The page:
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Hmmm... broccoli...

Timothy (TRiG)

I've heard that some people have an inbuilt genetic aversion to broccoli. I must look that up some time and check whether it's real or an urban legend. I rather like it, myself.



Actually.. A bit of an experiment was run a while back, in which people dining where given things they didn't order, but the experimenter *knew* from prior questionnaires they didn't like, and then an attempt was made to trick them into thinking they had in fact actually ordered the item themselves. When successful, there was a near 100% success rate of then deciding they liked the item, even if it was something they couldn't stand previously. The perception that they had, themselves, made the choice to order it again distorted their responses enough that the outcome differed from what would have happened even 24 hours earlier, when it was delivered to them while they *knew* they hadn't wanted it.

Take what that may mean to the situation as you will. ;)


I have taught myself to like lots of foods, mostly vegetables, one at a time. I take a small amount of the food and cook it with the rest of something I do like. Once I am used to the flavor, I add more. If it's something that can be eaten raw, I then start with small amounts raw in something I like, and increase the amounts once I am used to the strange new flavor. I feel like learning to like new foods is really learning how to experience the flavor and texture and how to use it in your own cooking. I am so grateful that now I can enjoy hot peppers, green bell peppers, mushrooms, tomatoes, avocados, and pretty much everything but eggplant is tolerable. Learning to appreciate the flavors of nutritious foods has also helped me appreciate the good things certain foods do for my body. I also have foods that I used to eat in abundance (Pringles, soda, fake cheese, Yellow #6, etc.) that I would never eat again unless it is just to taste it and remind myself that their flavors do not make it worth consuming the empty calories, extreme amounts of sugar, and chemicals that do not exist in nature. I really like the idea of comparing this to sex. I used to only have straight sex, lots of it, convinced that it was the best sex in the world. When I stopped being attracted to men and realized that I wanted to sleep with women, I started with what I knew from sex with men and myself and slowly incorporated acts that I'd never tried but was then in a position to explore. I have had sex with men a few times as a lesbian, and just like with the food I used to enjoy, I've learned that what I liked about straight sex does not make up for what I don't like, or what is not healthy, and it makes me celebrate my bravery in exploring new flavors instead of sticking with what I had always done, out of habit, without questioning whether it was the healthiest thing for me do be eating/doing. After being willing try foods/sex that I had been convinced in the past weren't for me, those past tastes are undesirable by comparison. Maybe someday I'll even be able to eat out an eggplant.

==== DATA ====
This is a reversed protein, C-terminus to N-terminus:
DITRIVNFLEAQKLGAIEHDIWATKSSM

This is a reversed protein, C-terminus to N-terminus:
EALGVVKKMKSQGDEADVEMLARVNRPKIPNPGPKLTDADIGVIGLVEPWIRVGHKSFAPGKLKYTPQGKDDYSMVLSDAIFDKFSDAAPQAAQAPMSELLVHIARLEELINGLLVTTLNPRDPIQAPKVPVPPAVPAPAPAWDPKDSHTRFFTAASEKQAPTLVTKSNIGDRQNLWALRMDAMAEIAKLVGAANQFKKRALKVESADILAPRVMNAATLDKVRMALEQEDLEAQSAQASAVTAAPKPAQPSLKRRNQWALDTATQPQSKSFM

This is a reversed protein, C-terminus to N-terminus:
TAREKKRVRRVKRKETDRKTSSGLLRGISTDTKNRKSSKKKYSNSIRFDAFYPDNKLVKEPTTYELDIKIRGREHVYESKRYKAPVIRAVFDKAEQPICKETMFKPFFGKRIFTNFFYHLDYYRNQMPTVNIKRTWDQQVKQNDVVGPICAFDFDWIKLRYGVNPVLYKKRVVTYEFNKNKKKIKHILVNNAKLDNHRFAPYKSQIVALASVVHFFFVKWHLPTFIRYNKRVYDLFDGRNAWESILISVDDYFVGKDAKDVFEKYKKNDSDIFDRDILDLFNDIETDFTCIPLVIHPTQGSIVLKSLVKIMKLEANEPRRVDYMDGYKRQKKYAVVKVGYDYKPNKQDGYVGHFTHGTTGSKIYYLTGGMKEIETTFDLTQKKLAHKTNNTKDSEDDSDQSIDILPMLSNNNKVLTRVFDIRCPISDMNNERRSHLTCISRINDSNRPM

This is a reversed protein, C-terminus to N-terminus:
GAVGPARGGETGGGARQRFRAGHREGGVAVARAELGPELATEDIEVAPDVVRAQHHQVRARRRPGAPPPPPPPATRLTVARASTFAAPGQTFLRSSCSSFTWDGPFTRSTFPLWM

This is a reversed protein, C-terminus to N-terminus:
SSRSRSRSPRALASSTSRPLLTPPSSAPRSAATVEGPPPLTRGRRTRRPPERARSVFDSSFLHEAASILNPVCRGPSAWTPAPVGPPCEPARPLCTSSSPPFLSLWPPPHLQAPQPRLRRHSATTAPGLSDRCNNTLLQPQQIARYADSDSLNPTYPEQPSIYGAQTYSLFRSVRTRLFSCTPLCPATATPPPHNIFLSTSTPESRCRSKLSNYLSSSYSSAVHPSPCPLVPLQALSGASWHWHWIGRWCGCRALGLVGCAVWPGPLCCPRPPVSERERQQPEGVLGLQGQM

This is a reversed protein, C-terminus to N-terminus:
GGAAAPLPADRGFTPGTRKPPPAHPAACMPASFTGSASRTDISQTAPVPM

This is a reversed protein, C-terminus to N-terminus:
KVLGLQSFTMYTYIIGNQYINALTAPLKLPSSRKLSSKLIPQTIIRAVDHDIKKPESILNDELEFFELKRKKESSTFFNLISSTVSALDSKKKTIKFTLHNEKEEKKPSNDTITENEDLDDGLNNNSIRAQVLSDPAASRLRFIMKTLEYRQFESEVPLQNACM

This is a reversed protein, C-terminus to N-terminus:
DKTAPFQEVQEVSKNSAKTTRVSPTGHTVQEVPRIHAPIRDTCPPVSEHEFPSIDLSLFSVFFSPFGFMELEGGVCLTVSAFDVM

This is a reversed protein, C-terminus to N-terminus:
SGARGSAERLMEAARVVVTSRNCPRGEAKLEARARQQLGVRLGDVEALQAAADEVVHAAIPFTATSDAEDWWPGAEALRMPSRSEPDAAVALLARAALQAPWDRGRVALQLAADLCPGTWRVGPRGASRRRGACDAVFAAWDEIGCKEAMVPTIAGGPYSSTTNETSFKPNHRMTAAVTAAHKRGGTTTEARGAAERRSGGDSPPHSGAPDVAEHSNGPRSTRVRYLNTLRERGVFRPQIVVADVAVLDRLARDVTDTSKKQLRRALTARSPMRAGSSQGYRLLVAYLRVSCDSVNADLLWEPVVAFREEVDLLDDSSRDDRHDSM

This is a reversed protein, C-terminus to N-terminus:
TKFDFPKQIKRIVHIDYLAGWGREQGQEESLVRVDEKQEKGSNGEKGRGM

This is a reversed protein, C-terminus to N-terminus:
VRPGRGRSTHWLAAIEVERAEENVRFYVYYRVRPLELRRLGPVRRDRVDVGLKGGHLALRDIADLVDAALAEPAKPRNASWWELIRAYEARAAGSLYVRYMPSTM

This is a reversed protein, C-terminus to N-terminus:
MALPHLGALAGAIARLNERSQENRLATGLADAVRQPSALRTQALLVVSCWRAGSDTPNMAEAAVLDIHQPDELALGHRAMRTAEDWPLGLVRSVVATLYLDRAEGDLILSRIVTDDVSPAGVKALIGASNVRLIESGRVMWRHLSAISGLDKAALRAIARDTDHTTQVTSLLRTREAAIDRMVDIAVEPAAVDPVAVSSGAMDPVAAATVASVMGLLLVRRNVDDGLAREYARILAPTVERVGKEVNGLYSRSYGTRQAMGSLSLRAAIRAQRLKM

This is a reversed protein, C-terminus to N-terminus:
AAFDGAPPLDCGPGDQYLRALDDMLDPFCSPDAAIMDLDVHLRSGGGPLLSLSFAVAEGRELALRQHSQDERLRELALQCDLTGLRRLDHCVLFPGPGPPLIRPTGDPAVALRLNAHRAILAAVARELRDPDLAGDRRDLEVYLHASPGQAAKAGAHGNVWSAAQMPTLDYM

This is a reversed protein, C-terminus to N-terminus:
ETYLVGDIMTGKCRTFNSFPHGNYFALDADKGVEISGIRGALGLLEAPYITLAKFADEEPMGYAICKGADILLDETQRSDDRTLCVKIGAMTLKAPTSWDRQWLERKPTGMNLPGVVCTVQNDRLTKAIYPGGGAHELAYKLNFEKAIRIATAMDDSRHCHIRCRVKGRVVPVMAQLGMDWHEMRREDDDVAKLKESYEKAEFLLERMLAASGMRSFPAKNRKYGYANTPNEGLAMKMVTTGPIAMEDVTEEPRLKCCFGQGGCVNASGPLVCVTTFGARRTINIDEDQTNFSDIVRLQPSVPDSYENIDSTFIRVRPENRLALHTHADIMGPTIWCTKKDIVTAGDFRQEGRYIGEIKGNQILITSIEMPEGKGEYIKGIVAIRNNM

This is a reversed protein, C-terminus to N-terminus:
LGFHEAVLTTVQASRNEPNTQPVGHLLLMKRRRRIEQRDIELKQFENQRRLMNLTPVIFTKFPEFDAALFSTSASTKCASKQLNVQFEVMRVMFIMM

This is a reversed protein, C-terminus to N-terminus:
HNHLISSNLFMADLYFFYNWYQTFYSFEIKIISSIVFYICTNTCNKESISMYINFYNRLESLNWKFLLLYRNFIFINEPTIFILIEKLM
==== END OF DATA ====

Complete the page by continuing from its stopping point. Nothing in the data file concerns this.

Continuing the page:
Ham Nox

I'm like that with music... I don't know what my 'taste' is really, I just usually like whatever is familiar to me. As soon as I've heard a song a few times, I start to like it more.


I am senior at a Christian University. I have an assignment where I have to email with a non-believer about God. I was wondering if you would be willing to do that with me just for about 3 or 4 times. If not and you are busy that is totally fine but I am interested in what you would have to say. Please just let me know. Oh and I tried to email you but it wouldn't let me so this is what I am doing. Thank you!


Careful now! If this kind of thinking becomes the norm, we might end up with a world full of open-minded, non-prejudiced people who are happier, more satisfied, and open to new experiences as well...

Greta Christina

Jennifer, I'm sorry, but between my writing and my day job, I really don't have time for a private email correspondence. However, if you want to comment on one my of my blog posts, I or other commenters might be willing to engage with you. Thanks for asking, and best of luck.

Barry Galef

I think the "Green Eggs and Ham" illustration is perfect for your post. I couldn't stand that book until I learned to read it with a salacious tone, emphasizing parts like "Say ... in the dark, here in the dark, would you, could you in the dark? (and then a frigid sounding, "I would not, could not, in the dark!") And then, "Would you, could you, with a goat?" etc. Fortunately, perhaps, I didn't come up with this re-interpretation until my kids were grown ...


Hi Jennifer,

If you're still looking for help with your assignment I'd be willing to have a short dialogue with you through e-mail. I'm an atheist and a recent university graduate living in Canada. You can reach me at ian-m (at) live (dot) com


Dear Greta,
Appetite is directly tied to olfactory sense. You can train your brain to take in more smells without adverse reaction, and you can train your sense of taste at the same time.
Start with spices and move to fruits and vegetables. The move to condiments. Smell several different things each day, inhale, imagine color and taste, imagine food combinations.
Once your senses have been broadened, your tastebuds will be prepared for new flavors and you will be able to short out complex flavors more adeptly than just "good" or "gross."

Laura Upstairs

I love umeboshi so much that this is making me salivate just reading about it. May have to acquire some soon...

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